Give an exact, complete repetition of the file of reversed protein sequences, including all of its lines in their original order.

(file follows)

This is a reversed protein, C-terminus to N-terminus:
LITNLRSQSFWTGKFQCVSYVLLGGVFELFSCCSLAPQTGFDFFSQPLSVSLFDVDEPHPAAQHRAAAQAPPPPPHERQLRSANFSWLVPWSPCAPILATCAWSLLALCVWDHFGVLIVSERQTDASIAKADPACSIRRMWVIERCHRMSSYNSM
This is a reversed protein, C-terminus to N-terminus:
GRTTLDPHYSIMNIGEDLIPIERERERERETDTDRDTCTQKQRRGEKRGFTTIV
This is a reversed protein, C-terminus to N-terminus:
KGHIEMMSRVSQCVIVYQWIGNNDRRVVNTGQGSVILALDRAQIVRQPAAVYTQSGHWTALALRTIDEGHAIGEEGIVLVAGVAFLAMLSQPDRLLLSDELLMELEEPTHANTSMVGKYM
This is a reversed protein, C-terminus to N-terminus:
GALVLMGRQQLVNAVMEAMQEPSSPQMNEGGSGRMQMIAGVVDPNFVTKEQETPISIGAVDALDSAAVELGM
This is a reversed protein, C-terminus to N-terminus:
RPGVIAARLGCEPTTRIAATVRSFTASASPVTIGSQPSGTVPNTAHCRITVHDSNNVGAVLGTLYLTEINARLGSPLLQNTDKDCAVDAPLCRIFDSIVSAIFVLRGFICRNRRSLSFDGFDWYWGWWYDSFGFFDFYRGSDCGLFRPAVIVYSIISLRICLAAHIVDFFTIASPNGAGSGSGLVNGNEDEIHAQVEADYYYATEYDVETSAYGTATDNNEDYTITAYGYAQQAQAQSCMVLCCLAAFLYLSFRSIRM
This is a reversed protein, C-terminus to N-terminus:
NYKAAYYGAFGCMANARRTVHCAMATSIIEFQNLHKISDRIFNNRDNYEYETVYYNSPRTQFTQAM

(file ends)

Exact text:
This is a reversed protein, C-terminus to N-terminus:
LITNLRSQSFWTGKFQCVSYVLLGGVFELFSCCSLAPQTGFDFFSQPLSVSLFDVDEPHPAAQHRAAAQAPPPPPHERQLRSANFSWLVPWSPCAPILATCAWSLLALCVWDHFGVLIVSERQTDASIAKADPACSIRRMWVIERCHRMSSYNSM
This is a reversed protein, C-terminus to N-terminus:
GRTTLDPHYSIMNIGEDLIPIERERERERETDTDRDTCTQKQRRGEKRGFTTIV
This is a reversed protein, C-terminus to N-terminus:
KGHIEMMSRVSQCVIVYQWIGNNDRRVVNTGQGSVILALDRAQIVRQPAAVYTQSGHWTALALRTIDEGHAIGEEGIVLVAGVAFLAMLSQPDRLLLSDELLMELEEPTHANTSMVGKYM
This is a reversed protein, C-terminus to N-terminus:
GALVLMGRQQLVNAVMEAMQEPSSPQMNEGGSGRMQMIAGVVDPNFVTKEQETPISIGAVDALDSAAVELGM
This is a reversed protein, C-terminus to N-terminus:
RPGVIAARLGCEPTTRIAATVRSFTASASPVTIGSQPSGTVPNTAHCRITVHDSNNVGAVLGTLYLTEINARLGSPLLQNTDKDCAVDAPLCRIFDSIVSAIFVLRGFICRNRRSLSFDGFDWYWGWWYDSFGFFDFYRGSDCGLFRPAVIVYSIISLRICLAAHIVDFFTIASPNGAGSGSGLVNGNEDEIHAQVEADYYYATEYDVETSAYGTATDNNEDYTITAYGYAQQAQAQSCMVLCCLAAFLYLSFRSIRM
This is a reversed protein, C-terminus to N-terminus:
NYKAAYYGAFGCMANARRTVHCAMATSIIEFQNLHKISDRIFNNRDNYEYETVYYNSPRTQFTQAM